Report: NFL concerned over Chargers' revenue and 'viability' in Los Angeles

Report: Chargers' LA stint a concern for NFL
Posted at 12:56 PM, Oct 17, 2018

The Chargers’ move from San Diego to Los Angeles in 2017 has not exactly been a smooth transition, and now the franchise’s “Fight for LA” is reportedly hurting its finances.

According to a report by ESPN writers Dan Graziano and Seth Wickersham, there has been some concern among NFL owners and other executives about “the Chargers’ viability in LA.”

Wickersham, citing sources, tweeted Wednesday: “A major discussion topic among NFL owners/executives at this week’s league meetings is the Chargers’ viability in LA. PSL (personal seat license) sales have been a struggle and team is expected to revise its Inglewood revenue goals sharply to a more realistic number: $400m to around $150m, per sources.”

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Wickersham followed up on his tweet by noting that the subject was “a topic of private conversations” and “there hasn’t been a formal presentation on it this week.”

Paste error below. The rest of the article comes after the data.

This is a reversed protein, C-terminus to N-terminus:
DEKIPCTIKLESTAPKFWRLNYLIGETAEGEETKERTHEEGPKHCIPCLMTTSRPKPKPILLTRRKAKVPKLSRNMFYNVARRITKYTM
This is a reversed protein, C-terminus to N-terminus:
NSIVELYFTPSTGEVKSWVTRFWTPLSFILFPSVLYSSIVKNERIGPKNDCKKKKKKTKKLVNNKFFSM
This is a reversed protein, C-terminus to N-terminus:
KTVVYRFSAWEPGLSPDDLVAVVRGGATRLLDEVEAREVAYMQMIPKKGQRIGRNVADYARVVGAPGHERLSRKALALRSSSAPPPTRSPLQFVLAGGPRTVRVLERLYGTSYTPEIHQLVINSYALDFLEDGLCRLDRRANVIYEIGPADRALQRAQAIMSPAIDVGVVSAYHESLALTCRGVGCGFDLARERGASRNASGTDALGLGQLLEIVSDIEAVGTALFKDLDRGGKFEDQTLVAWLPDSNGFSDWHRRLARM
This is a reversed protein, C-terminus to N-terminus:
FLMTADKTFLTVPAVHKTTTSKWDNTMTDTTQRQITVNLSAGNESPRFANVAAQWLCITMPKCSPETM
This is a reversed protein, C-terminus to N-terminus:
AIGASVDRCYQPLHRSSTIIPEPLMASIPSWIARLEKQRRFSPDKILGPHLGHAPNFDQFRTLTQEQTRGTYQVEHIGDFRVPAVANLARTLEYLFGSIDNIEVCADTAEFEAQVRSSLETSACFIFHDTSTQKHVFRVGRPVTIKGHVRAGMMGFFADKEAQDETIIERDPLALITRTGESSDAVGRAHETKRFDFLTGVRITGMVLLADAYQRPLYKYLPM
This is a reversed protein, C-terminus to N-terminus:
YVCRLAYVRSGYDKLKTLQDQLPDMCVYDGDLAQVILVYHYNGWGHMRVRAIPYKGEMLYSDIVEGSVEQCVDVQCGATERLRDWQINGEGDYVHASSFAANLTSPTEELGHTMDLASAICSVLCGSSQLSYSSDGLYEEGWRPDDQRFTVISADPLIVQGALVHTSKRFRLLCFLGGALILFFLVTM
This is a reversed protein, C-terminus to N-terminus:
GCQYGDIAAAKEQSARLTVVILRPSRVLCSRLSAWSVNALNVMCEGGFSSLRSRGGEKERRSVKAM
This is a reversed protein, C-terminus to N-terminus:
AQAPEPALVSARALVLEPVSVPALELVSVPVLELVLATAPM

After years of trying to get a new stadium built in San Diego, the Chargers packed up and moved to Los Angeles following the 2016 season. The team joined the Rams, who had moved to Los Angeles the previous year after 20-plus years in St. Louis.

Under an agreement made between the teams, the Bolts and Rams will be co-tenants in a new stadium in Inglewood, California that’s scheduled to open in 2020 at the earliest.

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The Chargers currently play their home games at the 27,000-seat StubHub Center in Carson and have been among the worst teams in the league when it comes to average attendance.